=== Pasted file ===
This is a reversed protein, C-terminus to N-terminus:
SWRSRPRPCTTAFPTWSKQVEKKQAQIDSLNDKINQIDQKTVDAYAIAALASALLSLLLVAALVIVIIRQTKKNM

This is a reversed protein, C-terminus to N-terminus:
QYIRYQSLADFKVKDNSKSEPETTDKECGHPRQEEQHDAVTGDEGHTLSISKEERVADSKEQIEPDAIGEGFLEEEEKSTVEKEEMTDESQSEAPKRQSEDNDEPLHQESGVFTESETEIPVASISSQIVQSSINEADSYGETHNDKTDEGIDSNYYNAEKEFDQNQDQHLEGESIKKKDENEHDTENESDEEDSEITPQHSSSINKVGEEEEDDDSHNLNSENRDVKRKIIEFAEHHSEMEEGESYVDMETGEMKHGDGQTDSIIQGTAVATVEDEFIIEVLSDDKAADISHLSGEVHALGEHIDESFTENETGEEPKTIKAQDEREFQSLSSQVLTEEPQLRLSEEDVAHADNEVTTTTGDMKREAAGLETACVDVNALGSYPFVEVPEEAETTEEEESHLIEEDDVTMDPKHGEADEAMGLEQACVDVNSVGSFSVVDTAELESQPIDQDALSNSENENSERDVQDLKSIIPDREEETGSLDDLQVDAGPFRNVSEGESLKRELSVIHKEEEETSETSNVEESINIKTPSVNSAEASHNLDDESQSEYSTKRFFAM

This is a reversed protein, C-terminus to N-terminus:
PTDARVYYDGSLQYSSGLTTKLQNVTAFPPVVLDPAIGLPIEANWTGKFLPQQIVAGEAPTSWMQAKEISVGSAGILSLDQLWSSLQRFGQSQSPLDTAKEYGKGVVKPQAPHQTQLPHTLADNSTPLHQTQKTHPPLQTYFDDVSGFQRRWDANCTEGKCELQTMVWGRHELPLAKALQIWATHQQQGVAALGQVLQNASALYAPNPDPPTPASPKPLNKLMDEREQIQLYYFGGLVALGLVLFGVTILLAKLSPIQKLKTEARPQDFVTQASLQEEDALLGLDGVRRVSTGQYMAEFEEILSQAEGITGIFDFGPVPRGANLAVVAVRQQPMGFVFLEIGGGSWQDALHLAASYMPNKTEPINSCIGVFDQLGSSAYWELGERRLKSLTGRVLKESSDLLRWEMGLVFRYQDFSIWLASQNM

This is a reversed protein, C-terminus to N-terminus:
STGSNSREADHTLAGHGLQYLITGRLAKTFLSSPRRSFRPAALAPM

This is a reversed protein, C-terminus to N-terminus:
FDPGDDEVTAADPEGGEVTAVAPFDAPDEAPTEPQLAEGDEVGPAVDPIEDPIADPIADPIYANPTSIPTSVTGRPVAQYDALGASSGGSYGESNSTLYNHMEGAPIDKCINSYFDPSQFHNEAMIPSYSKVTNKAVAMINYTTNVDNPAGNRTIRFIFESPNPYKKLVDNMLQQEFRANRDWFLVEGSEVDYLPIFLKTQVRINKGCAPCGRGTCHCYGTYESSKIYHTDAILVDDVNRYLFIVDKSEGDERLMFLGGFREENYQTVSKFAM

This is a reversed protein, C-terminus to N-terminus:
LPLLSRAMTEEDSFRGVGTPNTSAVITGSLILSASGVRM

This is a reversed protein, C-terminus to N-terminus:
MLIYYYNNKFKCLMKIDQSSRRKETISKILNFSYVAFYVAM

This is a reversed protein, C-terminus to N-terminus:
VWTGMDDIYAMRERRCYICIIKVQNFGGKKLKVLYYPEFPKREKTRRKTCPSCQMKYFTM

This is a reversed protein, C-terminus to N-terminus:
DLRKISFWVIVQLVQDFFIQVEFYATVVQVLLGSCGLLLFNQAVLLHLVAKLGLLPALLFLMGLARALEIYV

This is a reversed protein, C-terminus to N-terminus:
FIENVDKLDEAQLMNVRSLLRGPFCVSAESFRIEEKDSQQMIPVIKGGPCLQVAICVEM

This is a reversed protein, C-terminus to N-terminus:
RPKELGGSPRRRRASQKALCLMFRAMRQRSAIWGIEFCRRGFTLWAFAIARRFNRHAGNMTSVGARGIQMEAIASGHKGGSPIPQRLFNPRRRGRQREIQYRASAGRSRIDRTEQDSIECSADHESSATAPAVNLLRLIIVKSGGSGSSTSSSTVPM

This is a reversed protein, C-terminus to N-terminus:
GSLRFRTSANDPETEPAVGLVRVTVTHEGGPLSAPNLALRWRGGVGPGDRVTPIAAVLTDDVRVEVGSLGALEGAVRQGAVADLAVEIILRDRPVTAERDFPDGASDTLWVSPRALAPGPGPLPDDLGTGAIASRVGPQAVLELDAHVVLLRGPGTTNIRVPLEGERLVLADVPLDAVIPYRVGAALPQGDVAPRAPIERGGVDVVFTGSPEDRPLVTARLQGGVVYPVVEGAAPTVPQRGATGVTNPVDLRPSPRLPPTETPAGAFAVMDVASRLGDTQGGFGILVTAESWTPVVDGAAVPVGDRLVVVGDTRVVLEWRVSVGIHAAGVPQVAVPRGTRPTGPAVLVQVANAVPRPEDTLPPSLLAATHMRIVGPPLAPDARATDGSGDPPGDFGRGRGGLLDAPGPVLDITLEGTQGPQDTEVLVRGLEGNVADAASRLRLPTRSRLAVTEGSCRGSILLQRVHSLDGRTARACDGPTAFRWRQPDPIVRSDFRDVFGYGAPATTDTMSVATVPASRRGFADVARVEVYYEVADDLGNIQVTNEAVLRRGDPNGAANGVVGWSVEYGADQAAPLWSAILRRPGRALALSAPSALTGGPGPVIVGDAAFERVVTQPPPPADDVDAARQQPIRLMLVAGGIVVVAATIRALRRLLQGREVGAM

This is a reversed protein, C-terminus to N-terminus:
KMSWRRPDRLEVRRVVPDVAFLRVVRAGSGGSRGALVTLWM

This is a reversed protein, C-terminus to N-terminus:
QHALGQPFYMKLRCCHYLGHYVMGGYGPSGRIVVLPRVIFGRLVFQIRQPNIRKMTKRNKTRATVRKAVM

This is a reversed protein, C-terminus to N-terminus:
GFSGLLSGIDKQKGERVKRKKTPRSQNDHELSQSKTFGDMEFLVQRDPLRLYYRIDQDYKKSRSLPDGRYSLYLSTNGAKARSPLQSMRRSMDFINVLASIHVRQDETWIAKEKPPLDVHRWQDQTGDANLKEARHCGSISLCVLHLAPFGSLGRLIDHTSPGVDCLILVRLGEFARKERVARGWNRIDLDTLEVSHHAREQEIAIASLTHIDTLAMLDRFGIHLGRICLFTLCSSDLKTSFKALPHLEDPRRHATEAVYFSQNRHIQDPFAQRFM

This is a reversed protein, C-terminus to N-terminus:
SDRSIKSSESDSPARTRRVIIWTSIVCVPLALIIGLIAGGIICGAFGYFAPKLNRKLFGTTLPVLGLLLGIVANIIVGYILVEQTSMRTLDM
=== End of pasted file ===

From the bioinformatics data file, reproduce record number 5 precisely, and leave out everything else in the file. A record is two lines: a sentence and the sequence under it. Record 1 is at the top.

This is a reversed protein, C-terminus to N-terminus:
FDPGDDEVTAADPEGGEVTAVAPFDAPDEAPTEPQLAEGDEVGPAVDPIEDPIADPIADPIYANPTSIPTSVTGRPVAQYDALGASSGGSYGESNSTLYNHMEGAPIDKCINSYFDPSQFHNEAMIPSYSKVTNKAVAMINYTTNVDNPAGNRTIRFIFESPNPYKKLVDNMLQQEFRANRDWFLVEGSEVDYLPIFLKTQVRINKGCAPCGRGTCHCYGTYESSKIYHTDAILVDDVNRYLFIVDKSEGDERLMFLGGFREENYQTVSKFAM